If you find that your fireplace smokes but the chimney is clean, it might be due to the outdoor temperature. Chimneys operate on the concept that warm air rises. If the air outside is too warm, your chimney won’t draw properly.

Other reasons for a smoky fire include the wood itself. If it is not completely dry, it won’t burn efficiently.

You also have to keep an eye on the top of the chimney. If you haven’t used the fireplace recently, a bird may have nested in the chimney top. Leaves in fall can also cause a clog up top that affects the fire down below.

Prevent this chimney woe by checking for obstructions frequently. Also, make sure your chimney has a cap that keeps birds and detritus out.

A natural gas firepit also needs maintenance on a regular basis. Like a wood fireplace, you should have a pro inspect it once a year for any issues. Professional cleaning is also a good idea.

A thorough cleaning ensures that all the gas jets are clear and functioning, which is critical to a robust fire. Also, dust collects on the gas logs, log grate and glass doors, which not only affects combustion but also degrades your view of the flames.

Another issue to watch for is condensation. Air temperature, wood moisture content, and weather can all contribute to moisture in your fireplace. Condensation can encourage the growth of mold and mildew on your log set and firebrick interior.

If you do notice water drops inside your firebox, dry it out right away. If the condensation seems excessive, call your chimney pro. It is sometimes a sign of chimney issues that need repair.

In between professional service, keep the following safety tips in mind during DIY maintenance:

  • Wait until the fire has been out 12 hours and the unit is completely cool.
  • For a gas appliance, disconnect the fuel supply before working on interior components; better yet, leave that task to a professional.

Is an Outdoor Fireplace Worth It?

When you add a masonry fireplace to your outdoor living space, you are making a significant home investment. You’ll end up spending anywhere from several thousand dollars to upwards of $30,000. An outdoor fireplace design blueprint, quality stone materials, and professional masonry services are not inexpensive, but you’ll end up with a good-looking backyard addition.

If you opt for an outdoor fireplace kit, you’ll spend far less. It all depends on your budget and your goals. A quality custom build will not only provide an outdoor gathering space but also add to your home’s resale value.

However, be sure to figure in potential problems when you are weighing the pros and cons of an outdoor fireplace. Chimney draw issues could render any added value insignificant, for example, if you can’t enjoy a fire.

Is There a Better Option?

If you are looking for the appeal of crackling flames without the potential issues of an outdoor environment, consider adding a fireplace indoors. You can create a cozier gathering space that is easier to heat and maintain.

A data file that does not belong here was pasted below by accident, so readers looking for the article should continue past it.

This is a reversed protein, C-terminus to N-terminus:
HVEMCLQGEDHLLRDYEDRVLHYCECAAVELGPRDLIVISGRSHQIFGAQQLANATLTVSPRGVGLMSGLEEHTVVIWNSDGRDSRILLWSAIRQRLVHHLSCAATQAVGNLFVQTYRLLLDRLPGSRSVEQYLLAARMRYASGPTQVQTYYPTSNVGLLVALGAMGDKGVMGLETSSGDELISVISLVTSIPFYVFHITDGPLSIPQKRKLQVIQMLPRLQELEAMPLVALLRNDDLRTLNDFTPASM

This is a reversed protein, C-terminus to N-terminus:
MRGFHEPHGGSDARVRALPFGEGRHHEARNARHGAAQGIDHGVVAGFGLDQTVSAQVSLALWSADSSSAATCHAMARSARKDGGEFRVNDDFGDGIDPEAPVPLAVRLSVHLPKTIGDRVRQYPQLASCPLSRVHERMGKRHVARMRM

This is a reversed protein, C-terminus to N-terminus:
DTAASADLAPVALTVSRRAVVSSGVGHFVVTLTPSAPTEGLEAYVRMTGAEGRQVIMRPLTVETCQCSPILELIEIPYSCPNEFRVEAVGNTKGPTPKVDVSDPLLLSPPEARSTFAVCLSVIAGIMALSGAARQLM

One of the best options is an electric fireplace. Models like the MagikFlame Trinity are ideal for easy installation. They require only a standard electrical outlet. You won’t need a gas line because the fireplace runs on electricity. You don’t need a chimney, because it does not produce any exhaust.

What’s more, all of the 5,200 BTU MagikFlame models heat up to 1,000 square feet with a 5,200 BTU infrared heater. In comparison, an outdoor fireplace needs to have outputs of 30,000 to 100,000 BTU to warm the surrounding space.

Seasonal weather, especially in winter, directly affects outdoor heating. If you find the heat is less than optimal, you may have to add patio heaters to make the space habitable.

Clearly, you realize big energy savings with an indoor fireplace. In addition, due to its 100 percent efficiency, an electric fireplace is even more economical. In contrast, the average efficiency of an outdoor wood-burning fire pit is only about 20 percent. That means that 80 percent of your fuel cost goes up the chimney.

A gas fireplace may be far more efficient but still falls short of 100 percent. The waste products include carbon dioxide, carbon monoxide, and other toxic fumes.

A MagikFlame fireplace does not emit any toxins. Because no combustion takes place, there are zero byproducts. It is a vent-free appliance. Instead, you can enjoy the cozy ambiance of 30 realistic flame styles, the real sounds of a crackling fire, and heartwarming infrared heat without stepping outdoors. The secret behind the realism that makes MagikFlame unique is its patented HoloFlame technology.

MagikFlame Electric Fireplace Buying Guide

Each freestanding MagikFlame electric fireplace comes complete with a furniture-quality wood surround with classic design elements. The Trinity, for example, features elegant fluted side posts topped with triangular corbels and bull-nose edge details.

Find out more about all of the MagikFlame freestanding fireplaces as well as the electric fireplace insert. See the buying guide for all the details on this environmentally friendly, fuel-efficient fireplace.

When comparing the outdoor fireplace options with a MagikFlame electric indoor fireplace, consider that MagikFlame:

  • Is UL-certified for safety
  • Emits no fumes and requires no venting
  • Poses minimal to no fire danger
  • Is safe around children and pets
  • Is an all-season alternative, with or without heat
  • Is maintenance-free

Once you know all the facts, the final decision is yours. Even if you opt to go ahead with an outdoor masonry fireplace investment, be sure to add a MagikFlame indoors too for lower fuel bills, lovely ambiance and years of trouble-free enjoyment.